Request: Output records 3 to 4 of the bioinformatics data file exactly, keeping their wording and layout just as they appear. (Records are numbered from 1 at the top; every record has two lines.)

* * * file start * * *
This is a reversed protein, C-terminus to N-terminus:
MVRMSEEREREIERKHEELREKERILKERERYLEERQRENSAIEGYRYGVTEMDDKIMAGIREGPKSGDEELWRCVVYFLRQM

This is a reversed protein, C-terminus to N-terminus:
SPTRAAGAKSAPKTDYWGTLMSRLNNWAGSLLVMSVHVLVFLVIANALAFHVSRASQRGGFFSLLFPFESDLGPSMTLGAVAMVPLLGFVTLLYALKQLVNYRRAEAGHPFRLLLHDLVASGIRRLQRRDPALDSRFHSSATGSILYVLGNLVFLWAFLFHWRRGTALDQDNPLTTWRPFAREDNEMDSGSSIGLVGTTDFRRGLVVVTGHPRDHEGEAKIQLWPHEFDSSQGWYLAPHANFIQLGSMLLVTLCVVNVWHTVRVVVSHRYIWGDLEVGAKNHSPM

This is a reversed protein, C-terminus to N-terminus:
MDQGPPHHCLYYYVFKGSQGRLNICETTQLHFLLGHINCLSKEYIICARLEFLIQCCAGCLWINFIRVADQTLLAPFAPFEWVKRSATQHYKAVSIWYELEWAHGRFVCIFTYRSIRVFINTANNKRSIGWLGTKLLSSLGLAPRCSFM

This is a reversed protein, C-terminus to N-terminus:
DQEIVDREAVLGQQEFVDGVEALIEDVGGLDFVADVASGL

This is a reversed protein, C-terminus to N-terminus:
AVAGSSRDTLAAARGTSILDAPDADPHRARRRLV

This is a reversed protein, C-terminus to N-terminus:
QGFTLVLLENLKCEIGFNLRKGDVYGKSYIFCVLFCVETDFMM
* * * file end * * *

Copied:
This is a reversed protein, C-terminus to N-terminus:
MDQGPPHHCLYYYVFKGSQGRLNICETTQLHFLLGHINCLSKEYIICARLEFLIQCCAGCLWINFIRVADQTLLAPFAPFEWVKRSATQHYKAVSIWYELEWAHGRFVCIFTYRSIRVFINTANNKRSIGWLGTKLLSSLGLAPRCSFM

This is a reversed protein, C-terminus to N-terminus:
DQEIVDREAVLGQQEFVDGVEALIEDVGGLDFVADVASGL